I have been using my snowshoes quite a bit this season. When I purchased them a number of years ago I did not know I would be living in a place where I would need to use them to get to my car. I am exaggerating but I could have used them to get to the composter the other day.
My new appreciation of snowshoes inspired me to write about them today. My research (a.k.a. Google search) led me to my first piece of new found knowledge and that is there is an organization called Snowshoe Canada and it has a website. I did not know that before today.
The other piece of knowledge I gained today is archaeologists have not been able to date the origin of snowshoes or skis. Snowshoe Canada website states:
“…the best evidence suggests that the first device to serve as a foot-extender for easier travel over the snow was originated in Central Asia about 4000 B.C. Thus the snowshoe/ski is one of the oldest inventions of man, ranking in importance with the wheel.”
The first snowshoes were modelled after the tracks of animals that could maneuver in the snow such as Snowshoe hares. They were made out of pieces of leather attached to blocks of wood. Later on they were made from ash and untanned rawhide webbing. Sometimes they were up to 7 feet in length. The actual designed varied by location. In the far north the snowshoes were almost in round shape while in the south they were long and narrow. Shorter versions were used in the woods. Speaking from experience that makes total sense.
It was in the early 1900’s that snowshoeing became a recreational activity. The earliest recreational snowshoes were a combination of wood and rawhide, and resembled a tennis racket. In the1950’s aluminum tubing started to replace the wood and the nylon was used instead of rawhide. Of course, with the increase of the popularity of the activity the selection of snowshoes has grown. Today there are so many options. This list breaks them into three categories:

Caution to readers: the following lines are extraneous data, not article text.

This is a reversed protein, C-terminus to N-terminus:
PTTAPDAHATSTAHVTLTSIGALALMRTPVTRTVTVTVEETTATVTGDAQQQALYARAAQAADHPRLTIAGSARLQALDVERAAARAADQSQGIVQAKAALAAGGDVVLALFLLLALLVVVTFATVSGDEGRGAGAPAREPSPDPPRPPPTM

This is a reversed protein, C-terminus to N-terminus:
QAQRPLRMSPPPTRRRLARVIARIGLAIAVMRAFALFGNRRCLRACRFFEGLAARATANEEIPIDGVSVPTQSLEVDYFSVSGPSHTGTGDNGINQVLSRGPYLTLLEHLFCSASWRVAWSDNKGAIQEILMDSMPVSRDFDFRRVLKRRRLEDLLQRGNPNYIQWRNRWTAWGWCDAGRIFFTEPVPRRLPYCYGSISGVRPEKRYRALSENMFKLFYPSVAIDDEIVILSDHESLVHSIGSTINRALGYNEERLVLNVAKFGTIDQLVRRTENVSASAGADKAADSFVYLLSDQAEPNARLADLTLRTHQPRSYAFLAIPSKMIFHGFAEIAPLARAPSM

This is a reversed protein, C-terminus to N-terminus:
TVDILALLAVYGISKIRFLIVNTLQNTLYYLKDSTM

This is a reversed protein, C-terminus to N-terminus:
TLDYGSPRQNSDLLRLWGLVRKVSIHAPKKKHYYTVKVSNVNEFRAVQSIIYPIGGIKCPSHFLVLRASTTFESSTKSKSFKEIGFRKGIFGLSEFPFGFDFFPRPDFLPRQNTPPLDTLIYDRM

· Aerobic/running (small and light; not intended for backcountry use);
· Recreational (a bit larger; meant for use in gentle-to moderate walks); and
· Mountaineering (the largest, meant for serious hill-climbing, long-distance trips and off-trail use).
I believe the snowshoes I own fall into the “recreational” category. Of course, I didn’t know that when I purchased them but they seem to work pretty well for me. I should qualify that by saying I have nothing to compare them to. I don’t sink into deep snow the way I would if I wasn’t wearing them so that’s good.
If this is an activity you’re interested trying I suggest borrowing or renting snowshoes before you buy. It’s a great activity to get you out to enjoy winter and burn up to 300 calories an hour.
One last point – if you’re the trail breaking person be ready to burn up to 50% more energy. Even with those things strapped to your feet it’s still hard work. And don’t let the dog walk behind you and stand on your snowshoes. That is no fun at all especially if said dog is a Great Dane.
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